(Prayer: Criminal Revision Petition filed under Section 397 r/w 401 of Cr.P.C. to set aside the judgment dated 01.12.2015 passed by the learned Principal Sessions Judge, Krishnagiri made in CA.No.22 of 2015 confirming the order dated 19.03.2015 passed by the learned Judicial Magistrate, Fast Track Court, Hosur made in STC.No.137 of 2014.)
1. This Criminal Revision is directed against the Judgment passed by the learned Principal Sessions Judge, Krishnagiri made in C.A.No.22 of 2015 dated 01.12.2015 confirming the order passed by the learned Judicial Magistrate, Fast Track Court, Hosur made in STC.No.137 of 2014 dated 19.03.2015, convicting the accused to undergo simple imprisonment for six months and directing him to pay a compensation of Rs.34,00,000/- to the complainant.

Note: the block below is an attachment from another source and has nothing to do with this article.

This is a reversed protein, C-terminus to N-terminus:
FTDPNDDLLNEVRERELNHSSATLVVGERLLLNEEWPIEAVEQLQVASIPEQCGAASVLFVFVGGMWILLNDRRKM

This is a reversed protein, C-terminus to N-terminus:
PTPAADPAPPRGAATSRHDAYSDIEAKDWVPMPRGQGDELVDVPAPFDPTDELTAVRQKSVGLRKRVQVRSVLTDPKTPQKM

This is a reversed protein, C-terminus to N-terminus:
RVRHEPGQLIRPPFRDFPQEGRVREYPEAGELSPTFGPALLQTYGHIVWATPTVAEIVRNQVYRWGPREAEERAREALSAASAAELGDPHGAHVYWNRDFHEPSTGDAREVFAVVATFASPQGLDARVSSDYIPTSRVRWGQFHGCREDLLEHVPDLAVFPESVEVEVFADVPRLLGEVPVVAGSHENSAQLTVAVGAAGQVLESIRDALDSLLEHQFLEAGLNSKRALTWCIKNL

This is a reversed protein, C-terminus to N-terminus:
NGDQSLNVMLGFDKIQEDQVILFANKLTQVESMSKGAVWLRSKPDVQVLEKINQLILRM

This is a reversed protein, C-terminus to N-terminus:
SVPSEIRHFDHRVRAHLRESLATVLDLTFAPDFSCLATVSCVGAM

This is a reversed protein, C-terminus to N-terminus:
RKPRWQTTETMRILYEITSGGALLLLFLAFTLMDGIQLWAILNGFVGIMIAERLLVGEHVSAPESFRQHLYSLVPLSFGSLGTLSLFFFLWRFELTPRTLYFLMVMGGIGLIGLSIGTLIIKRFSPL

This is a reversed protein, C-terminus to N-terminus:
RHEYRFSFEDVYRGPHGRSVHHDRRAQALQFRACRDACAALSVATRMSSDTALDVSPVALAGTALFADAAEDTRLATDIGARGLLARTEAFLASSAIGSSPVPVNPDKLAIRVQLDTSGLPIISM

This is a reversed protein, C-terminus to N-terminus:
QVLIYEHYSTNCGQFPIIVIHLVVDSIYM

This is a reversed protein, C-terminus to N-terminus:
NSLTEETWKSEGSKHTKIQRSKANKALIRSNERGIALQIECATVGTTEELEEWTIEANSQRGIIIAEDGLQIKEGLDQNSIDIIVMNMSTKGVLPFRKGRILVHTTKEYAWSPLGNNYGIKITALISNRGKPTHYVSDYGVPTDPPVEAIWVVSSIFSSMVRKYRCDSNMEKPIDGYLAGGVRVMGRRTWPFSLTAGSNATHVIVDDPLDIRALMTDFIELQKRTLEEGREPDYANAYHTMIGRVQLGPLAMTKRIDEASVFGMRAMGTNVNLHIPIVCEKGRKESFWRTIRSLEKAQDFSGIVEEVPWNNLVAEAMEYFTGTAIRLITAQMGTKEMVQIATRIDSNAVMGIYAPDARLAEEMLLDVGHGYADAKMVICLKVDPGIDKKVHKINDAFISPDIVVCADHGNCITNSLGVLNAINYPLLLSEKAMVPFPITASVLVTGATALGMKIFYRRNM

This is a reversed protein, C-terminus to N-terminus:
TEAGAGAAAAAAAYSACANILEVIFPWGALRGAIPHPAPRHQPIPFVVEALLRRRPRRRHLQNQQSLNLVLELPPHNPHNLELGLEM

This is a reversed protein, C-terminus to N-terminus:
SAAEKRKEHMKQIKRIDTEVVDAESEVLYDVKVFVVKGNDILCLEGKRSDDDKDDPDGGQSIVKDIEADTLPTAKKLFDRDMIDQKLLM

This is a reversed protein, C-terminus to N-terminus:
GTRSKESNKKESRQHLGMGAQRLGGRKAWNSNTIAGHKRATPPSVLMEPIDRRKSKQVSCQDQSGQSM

2. The brief facts of the case which are leading to the present revision are as follows :-